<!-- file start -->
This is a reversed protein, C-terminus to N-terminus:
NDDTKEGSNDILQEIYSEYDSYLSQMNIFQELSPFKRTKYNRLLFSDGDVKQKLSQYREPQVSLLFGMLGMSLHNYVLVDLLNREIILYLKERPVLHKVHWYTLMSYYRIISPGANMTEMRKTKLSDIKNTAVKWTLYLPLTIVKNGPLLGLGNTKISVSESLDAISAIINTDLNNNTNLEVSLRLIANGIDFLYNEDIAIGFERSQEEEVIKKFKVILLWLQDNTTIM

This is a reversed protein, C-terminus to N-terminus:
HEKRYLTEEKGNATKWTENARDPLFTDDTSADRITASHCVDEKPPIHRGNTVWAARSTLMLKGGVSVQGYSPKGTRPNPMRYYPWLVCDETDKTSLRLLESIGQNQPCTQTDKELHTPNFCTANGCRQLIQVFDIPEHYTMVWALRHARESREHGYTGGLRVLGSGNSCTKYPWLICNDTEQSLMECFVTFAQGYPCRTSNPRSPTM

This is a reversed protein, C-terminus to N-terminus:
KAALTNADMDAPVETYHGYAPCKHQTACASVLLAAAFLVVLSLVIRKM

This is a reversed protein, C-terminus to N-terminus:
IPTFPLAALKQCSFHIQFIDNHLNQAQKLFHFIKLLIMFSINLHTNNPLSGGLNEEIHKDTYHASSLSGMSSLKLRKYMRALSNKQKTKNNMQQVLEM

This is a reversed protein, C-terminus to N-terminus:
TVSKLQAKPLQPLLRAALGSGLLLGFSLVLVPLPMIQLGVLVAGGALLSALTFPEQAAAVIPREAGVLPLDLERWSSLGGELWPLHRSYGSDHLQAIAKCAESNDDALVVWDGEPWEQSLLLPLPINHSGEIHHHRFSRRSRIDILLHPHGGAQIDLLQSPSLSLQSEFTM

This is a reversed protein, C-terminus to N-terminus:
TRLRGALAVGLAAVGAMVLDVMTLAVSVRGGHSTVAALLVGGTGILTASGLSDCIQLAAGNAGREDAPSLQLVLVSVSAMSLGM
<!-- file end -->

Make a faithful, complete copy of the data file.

This is a reversed protein, C-terminus to N-terminus:
NDDTKEGSNDILQEIYSEYDSYLSQMNIFQELSPFKRTKYNRLLFSDGDVKQKLSQYREPQVSLLFGMLGMSLHNYVLVDLLNREIILYLKERPVLHKVHWYTLMSYYRIISPGANMTEMRKTKLSDIKNTAVKWTLYLPLTIVKNGPLLGLGNTKISVSESLDAISAIINTDLNNNTNLEVSLRLIANGIDFLYNEDIAIGFERSQEEEVIKKFKVILLWLQDNTTIM

This is a reversed protein, C-terminus to N-terminus:
HEKRYLTEEKGNATKWTENARDPLFTDDTSADRITASHCVDEKPPIHRGNTVWAARSTLMLKGGVSVQGYSPKGTRPNPMRYYPWLVCDETDKTSLRLLESIGQNQPCTQTDKELHTPNFCTANGCRQLIQVFDIPEHYTMVWALRHARESREHGYTGGLRVLGSGNSCTKYPWLICNDTEQSLMECFVTFAQGYPCRTSNPRSPTM

This is a reversed protein, C-terminus to N-terminus:
KAALTNADMDAPVETYHGYAPCKHQTACASVLLAAAFLVVLSLVIRKM

This is a reversed protein, C-terminus to N-terminus:
IPTFPLAALKQCSFHIQFIDNHLNQAQKLFHFIKLLIMFSINLHTNNPLSGGLNEEIHKDTYHASSLSGMSSLKLRKYMRALSNKQKTKNNMQQVLEM

This is a reversed protein, C-terminus to N-terminus:
TVSKLQAKPLQPLLRAALGSGLLLGFSLVLVPLPMIQLGVLVAGGALLSALTFPEQAAAVIPREAGVLPLDLERWSSLGGELWPLHRSYGSDHLQAIAKCAESNDDALVVWDGEPWEQSLLLPLPINHSGEIHHHRFSRRSRIDILLHPHGGAQIDLLQSPSLSLQSEFTM

This is a reversed protein, C-terminus to N-terminus:
TRLRGALAVGLAAVGAMVLDVMTLAVSVRGGHSTVAALLVGGTGILTASGLSDCIQLAAGNAGREDAPSLQLVLVSVSAMSLGM